What were some of the hardest scenes to write in SLATED?
What was the most fun?

I’m going to combine these two questions! I was really worried about writing the action scenes – not something I’ve done much of before. For example, without giving too much away, think ‘big scary dog’. It took me ages to write that one, but once I got into it, it was fine. All those years of over-active imaginings of tales of woe finally paid off.

Not to give anything away, but the end of SLATED definitely suggests that there is a sequel coming soon. Is there anything you can tell readers who will be eager to read more?

I’m half way through the second draft of book 2: Fractured. It is a roller coaster for Kyla, who has to make a stand for what she believes in…once she works out what that is. There is a seriously badass boy in it, and a nice one or two to make things confusing. There is more action and the stakes are high… enough said. It will be out in May 2013 in the UK and Australia.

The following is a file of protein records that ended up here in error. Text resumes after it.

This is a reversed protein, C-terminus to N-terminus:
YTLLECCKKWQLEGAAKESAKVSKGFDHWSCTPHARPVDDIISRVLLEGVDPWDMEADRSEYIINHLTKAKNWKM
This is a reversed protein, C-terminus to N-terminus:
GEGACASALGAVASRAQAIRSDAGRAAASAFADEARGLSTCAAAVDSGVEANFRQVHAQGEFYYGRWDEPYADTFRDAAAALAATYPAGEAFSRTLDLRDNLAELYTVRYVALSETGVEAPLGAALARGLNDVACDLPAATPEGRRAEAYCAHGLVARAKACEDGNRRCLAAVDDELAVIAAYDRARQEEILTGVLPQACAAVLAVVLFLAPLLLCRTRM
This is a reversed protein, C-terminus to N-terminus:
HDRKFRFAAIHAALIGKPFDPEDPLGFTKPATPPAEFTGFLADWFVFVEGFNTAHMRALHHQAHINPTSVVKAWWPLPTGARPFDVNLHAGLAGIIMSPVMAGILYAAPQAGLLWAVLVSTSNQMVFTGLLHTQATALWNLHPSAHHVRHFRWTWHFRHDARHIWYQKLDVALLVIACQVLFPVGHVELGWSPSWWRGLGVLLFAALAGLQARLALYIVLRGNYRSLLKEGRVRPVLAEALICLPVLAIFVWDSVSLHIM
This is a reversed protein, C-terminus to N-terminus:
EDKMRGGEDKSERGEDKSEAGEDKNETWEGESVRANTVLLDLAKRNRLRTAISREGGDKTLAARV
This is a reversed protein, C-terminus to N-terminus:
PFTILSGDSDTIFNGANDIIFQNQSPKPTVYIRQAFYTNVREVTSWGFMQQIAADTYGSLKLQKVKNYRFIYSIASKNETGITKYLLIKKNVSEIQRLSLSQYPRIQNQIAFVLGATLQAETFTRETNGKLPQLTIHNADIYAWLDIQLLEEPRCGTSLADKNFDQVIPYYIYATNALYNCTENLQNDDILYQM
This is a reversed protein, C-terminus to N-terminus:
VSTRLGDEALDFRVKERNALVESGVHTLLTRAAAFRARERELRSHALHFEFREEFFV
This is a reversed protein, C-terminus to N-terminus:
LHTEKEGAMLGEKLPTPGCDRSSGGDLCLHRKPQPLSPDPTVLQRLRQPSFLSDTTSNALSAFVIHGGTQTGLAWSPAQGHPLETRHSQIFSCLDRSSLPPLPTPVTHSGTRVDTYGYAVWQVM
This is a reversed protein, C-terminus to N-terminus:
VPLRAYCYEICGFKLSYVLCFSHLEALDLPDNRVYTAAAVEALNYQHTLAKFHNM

Finally, in the tradition of the Lucky 13s, do you have a favorite superstition?

I’m not a very superstitious person, but I do have a few quirks with stationery. I can’t write in notebooks smaller than A4. I just can’t squeeze my imagination onto little itty bits of paper.
And I always have a notebook that is unique to each story, and if I haven’t found the right notebook for a particular story, or haven’t got it with me – I can’t write. I might break the rule now and then if I think of a particularly wonderful line or idea and have to jot it down when the notebook isn’t to hand…but it just feels wrong.